PHILADELPHIA -- "John McCain promised a decent and honest campaign," said Pennsylvania Governor Ed Rendell at a press conference in Philadelphia this morning, "but his campaign has been anything but honest; it is desperate and dishonorable."
Rendell called the press conference, held at the Obama campaign headquarters in Center City Philadelphia, to challenge lies being spread by Republican presidential and vice presidential candidates Senator John McCain and Governor Sarah Palin in rallies across the Commonwealth.
With Philadelphia Mayor Michael Nutter standing next to him, Rendell challenged three issues specifically: the Republicans' claim that Obama will raise taxes on the middle class, the accusation that Obama is a socialist, and misinformation about Obama's health care policy. While the polls continue to give Obama a lead, most recently a nine-point lead, McCain and Palin are waging an all out assault on Pennsylvania, small towns in particular, in an attempt to stage a last minute upset.
"Senator McCain and Governor Palin have been practically living in Pennsylvania," Rendell said, "They should start paying taxes."
For the past few days, Rendell has been on a bus tour across the state on Obama's behalf, correcting misconceptions about the Democratic presidential nominee along the way. "It's important to set the record straight," Rendell told the spacious, but packed room of volunteers, staff and media. He explained that he'd sent a letter to McCain requesting that McCain stop lying about Barack Obama, but that the letter had gone unanswered. Rendell didn't pull any punches in confronting the McCain campaign's mendacity, "They are trying to scare the people of Pennsylvania," the governor said, "Because they have nothing else."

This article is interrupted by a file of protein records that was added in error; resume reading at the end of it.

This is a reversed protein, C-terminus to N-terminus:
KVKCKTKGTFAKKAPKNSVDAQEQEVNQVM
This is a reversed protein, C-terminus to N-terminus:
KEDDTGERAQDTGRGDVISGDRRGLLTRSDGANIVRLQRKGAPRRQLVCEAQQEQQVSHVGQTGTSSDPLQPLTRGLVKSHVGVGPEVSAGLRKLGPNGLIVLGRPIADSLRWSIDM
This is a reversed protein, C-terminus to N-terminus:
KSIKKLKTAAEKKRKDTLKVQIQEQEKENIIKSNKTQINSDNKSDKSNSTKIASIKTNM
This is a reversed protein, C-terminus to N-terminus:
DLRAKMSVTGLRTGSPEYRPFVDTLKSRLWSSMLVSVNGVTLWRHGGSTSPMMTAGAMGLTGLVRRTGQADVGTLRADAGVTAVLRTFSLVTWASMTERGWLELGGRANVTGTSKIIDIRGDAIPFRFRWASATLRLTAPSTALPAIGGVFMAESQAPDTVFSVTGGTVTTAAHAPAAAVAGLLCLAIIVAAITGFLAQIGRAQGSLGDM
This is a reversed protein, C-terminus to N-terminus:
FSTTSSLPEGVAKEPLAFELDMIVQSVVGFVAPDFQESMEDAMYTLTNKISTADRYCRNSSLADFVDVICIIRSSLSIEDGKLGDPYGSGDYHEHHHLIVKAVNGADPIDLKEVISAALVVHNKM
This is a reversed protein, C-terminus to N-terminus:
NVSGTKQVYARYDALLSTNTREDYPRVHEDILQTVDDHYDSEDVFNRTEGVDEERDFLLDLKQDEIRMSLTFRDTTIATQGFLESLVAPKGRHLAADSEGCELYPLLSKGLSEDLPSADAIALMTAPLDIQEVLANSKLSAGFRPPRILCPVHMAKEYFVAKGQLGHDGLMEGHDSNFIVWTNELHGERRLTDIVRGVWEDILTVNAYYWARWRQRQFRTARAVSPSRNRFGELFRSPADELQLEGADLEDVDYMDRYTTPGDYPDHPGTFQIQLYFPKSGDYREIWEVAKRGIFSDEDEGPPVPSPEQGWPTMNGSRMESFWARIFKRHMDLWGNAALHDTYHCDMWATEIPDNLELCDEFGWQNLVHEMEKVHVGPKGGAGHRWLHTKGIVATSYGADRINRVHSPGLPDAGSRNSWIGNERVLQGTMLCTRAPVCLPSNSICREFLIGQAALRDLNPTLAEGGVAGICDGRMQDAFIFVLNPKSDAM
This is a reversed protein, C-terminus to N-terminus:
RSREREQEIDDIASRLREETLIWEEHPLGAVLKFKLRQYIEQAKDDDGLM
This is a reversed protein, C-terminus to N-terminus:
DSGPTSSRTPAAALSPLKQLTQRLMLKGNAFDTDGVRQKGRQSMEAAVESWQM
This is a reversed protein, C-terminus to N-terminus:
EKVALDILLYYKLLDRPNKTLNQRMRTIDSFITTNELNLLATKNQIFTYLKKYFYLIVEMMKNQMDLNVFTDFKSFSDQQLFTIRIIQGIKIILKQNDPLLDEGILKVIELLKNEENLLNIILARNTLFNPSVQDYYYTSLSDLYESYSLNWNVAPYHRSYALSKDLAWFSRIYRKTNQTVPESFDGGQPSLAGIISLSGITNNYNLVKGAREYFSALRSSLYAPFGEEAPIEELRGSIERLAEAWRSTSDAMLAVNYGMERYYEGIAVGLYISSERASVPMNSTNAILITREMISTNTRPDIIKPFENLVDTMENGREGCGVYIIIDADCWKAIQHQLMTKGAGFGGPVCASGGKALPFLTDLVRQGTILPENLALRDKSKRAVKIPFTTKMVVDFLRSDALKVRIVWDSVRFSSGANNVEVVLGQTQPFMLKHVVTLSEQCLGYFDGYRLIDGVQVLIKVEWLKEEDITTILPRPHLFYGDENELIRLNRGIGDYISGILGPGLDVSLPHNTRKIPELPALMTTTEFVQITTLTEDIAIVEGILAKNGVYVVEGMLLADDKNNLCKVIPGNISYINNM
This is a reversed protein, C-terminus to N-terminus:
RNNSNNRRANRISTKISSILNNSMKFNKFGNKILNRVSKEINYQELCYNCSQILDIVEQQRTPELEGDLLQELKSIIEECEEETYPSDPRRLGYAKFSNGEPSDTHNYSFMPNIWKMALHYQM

He began by debunking the GOP claim that Obama's will raise taxes. "It is not true that Obama will raise taxes for middle class Americans," he said. Rendell went on to explain that according to a nonpartisan think tank [The Tax Policy Center], Barack Obama and Joe Biden will cut taxes for middle class families at least three times as much as McCain would. He emphasized that Obama will, in fact, cut taxes for 95 percent of all working families and that no family making under $250,000 will see their taxes increase. Rather, they will receive a $1,000 tax cut. Under Obama's plan, senior citizens earning under $50,000, including 430,000 Pennsylvanians, will not pay taxes; and the average family will pay tax rates that are 20 percent lower than they were when Reagan was President.
In contrast, Rendell said, "Under McCain's plan, 101 million Americans--including 4.7 million Pennsylvania households and 97 percent of Pennsylvania's seniors--will receive no tax relief."
Rendell talked about Exxon-Mobil's record profits, reported yesterday, "the largest profits of any corporation in the history of the world," and how McCain wants to give Exxon-Mobil a 1.2 billion tax cut at the expense of working, middle class families.